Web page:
Fluorescein Angiography (fig 2) in cases of ERMs does not contribute anything significant in its diagnosis since the clinical picture is often specific enough. FA can help in assessing the degree of vascular tortuosity and tethering, extent of wrinkling, vascular leakage and macular edema. Vascular leakage when present  is irregular, asymmetric and corresponds to the area of the ERM. It can also be done to differentiate pseudohole (absence of window defect) from true macular hole or  rule out other lesions that may mimic ERM such as SRNVM, etc.

2

Figure 2: Angiographic features of ERM

OCT demonstrate ERM as thin hypereflective band over the surface of retina (fig 3). Majority (70%) are globally adherent to the retina while rest are focally adherent.  OCT image of secondary ERM typically demonstrates diffuse thickening with loss of foveal pit. In idiopathic ERM mean central macular thickness correlates with visual acuity48. OCT helps in quantitative measurement of retinal thickness, membrane thickness, presence of CME, extent and adhesion points of membranes to the retinal surface, differentiates pseudohole from true macular holes (fig 4), lamellar holes, and macular cysts. It also provides beneficial information in monitoring surgical removal of ERM (fig 5) and decrease of intraretinal oedema after the surgery.49 Tsuchihashi Takashi 50 has classified ERM on findings based on OCT as
1.Total adhesion with patent foveal pit ,
2.Total adhesion with absent foveal pit,
3.Pseudohole,
4.Partial adhesion

 

3

Figure 3: OCT showing ERM as hyper-reflective band

4

Figure 4: CF and OCT of Pseudohole.

5

Figure 5: Pre and post operative CF and OCT of ERM

Treatment:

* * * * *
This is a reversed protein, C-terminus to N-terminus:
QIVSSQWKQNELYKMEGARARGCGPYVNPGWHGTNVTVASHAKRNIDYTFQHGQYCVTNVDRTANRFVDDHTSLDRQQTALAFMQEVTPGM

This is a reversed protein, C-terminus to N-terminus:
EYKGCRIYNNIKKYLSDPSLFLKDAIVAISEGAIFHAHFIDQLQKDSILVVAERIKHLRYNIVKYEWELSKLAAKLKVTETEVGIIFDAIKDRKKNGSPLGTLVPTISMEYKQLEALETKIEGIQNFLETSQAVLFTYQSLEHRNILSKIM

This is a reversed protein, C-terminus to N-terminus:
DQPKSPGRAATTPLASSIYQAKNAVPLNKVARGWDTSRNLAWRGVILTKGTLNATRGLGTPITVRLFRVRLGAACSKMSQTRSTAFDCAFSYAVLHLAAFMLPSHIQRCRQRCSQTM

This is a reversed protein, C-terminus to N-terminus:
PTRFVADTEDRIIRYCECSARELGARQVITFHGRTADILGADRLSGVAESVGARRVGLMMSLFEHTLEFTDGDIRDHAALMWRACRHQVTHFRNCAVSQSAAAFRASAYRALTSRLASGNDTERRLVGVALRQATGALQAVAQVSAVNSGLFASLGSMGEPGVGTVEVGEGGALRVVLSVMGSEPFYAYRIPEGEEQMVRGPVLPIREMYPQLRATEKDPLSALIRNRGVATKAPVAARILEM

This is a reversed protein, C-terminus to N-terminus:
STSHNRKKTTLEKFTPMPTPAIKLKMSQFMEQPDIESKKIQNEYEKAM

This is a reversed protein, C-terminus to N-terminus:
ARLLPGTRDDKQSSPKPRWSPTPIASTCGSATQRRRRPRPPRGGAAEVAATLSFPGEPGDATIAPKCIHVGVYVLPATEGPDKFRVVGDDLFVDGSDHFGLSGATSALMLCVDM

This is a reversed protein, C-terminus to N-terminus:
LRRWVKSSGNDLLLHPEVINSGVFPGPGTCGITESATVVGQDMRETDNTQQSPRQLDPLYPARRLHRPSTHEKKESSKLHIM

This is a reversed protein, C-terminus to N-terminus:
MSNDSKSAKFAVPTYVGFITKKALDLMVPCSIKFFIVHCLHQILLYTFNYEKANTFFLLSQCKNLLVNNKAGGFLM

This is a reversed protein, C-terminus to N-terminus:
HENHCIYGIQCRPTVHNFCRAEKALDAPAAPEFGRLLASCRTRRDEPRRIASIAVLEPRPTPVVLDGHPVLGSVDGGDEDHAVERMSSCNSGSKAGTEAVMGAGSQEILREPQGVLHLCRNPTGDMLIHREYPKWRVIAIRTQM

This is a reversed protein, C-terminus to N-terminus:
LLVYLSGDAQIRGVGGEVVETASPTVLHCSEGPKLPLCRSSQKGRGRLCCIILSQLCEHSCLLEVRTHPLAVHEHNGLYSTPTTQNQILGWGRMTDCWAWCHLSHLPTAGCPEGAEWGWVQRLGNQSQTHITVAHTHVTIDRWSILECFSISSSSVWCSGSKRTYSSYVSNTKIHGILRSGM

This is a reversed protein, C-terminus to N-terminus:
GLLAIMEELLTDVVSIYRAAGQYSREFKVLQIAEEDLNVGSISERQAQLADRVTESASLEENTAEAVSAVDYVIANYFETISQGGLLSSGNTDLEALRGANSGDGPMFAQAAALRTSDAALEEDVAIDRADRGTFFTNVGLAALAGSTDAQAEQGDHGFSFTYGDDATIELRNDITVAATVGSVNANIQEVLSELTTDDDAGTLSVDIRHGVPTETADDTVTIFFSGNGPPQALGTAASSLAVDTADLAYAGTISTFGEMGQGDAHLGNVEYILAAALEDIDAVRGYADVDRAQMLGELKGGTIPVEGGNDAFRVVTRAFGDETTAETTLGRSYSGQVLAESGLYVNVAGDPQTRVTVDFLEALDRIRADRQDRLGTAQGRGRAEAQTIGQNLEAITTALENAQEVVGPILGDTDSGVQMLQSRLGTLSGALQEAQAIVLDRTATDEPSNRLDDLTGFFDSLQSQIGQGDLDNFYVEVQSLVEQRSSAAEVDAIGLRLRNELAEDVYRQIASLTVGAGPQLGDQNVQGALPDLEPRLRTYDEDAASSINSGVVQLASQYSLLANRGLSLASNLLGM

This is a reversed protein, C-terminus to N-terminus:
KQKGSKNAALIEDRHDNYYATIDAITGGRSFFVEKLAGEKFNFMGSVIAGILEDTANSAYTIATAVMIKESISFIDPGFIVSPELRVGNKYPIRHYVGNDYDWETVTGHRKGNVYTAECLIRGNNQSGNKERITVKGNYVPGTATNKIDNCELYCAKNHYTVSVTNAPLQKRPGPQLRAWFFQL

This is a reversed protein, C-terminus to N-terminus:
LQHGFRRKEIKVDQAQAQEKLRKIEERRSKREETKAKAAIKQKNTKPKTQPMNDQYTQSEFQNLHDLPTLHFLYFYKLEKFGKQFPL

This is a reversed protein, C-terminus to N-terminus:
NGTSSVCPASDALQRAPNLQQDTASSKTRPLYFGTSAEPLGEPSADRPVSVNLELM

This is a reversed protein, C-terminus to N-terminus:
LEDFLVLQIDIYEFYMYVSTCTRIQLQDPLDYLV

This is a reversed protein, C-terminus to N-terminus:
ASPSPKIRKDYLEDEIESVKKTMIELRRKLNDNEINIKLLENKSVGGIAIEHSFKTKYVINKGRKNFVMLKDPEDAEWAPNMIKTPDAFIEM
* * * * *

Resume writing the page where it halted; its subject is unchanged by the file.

The majority of patients with epiretinal macular membranes have symptoms that are mild and either non progressive or slowly progressive; therefore, treatment is rarely indicated. The reduced visual acuity in patients with ERM may be due to  dense membrane overlying macula,  inner retinal layer distortion, full thickness retinal folds, trampoline like sensory foveal elevation, foveal ectopia, foveal retinoschisis, macular oedema, and traction induced ischemia and stasis of axoplasmic flow and they may need intervention.
Treatment for all patients with macular pucker is usually not necessary, since many may remain asymptomatic. There is no effective treatment available for mild forms of epiretinal macular membranes. Nsaids can be given to decrease the inflammation.
In 1978, Machemer 51 first reported on the surgical management of advanced cases of epiretinal macular membranes using pars plana vitrectomy. Subsequent authors reported on larger series and attempted to identify preoperative factors that appeared to influence the postoperative visual prognosis. 49,52,53,54,55,56,57,58 Although improvement in acuity is achieved in most cases, it may be less than expected, and it is rare to completely eliminate metamorphopsia. This appears to be especially true in eyes with relatively good preoperative vision.59,60 Therefore, when vision is better than 20/70, surgery should be approached with caution.

Vitreous surgeons use conventional pars plana vitreous surgical techniques with either a three-port system or a two-port system utilizing a fiberoptic light pipe fitted with an infusion sleeve or 23 gauze sutureless vitrectomy. The surgical technique for removing epiretinal macular membranes includes first performing a limited posterior core vitrectomy. There is no need to remove the anterior vitreous, which may cause inadvertent lens damage in phakic patients and may increase the incidence of peripheral retinal tears or detachments, or both, in aphakic or pseudophakic patients. Their are various techniques reported for ERM peeling like  outside – in technique (if edge is seen) ,  inside  - out technique (no edge ), Rag-snag technique ,  using soft tip extrusion cannula , Pinch technique, Delamination /truncation  with scisssors where they are tightly adherent or  viscoelastic /saline dissection.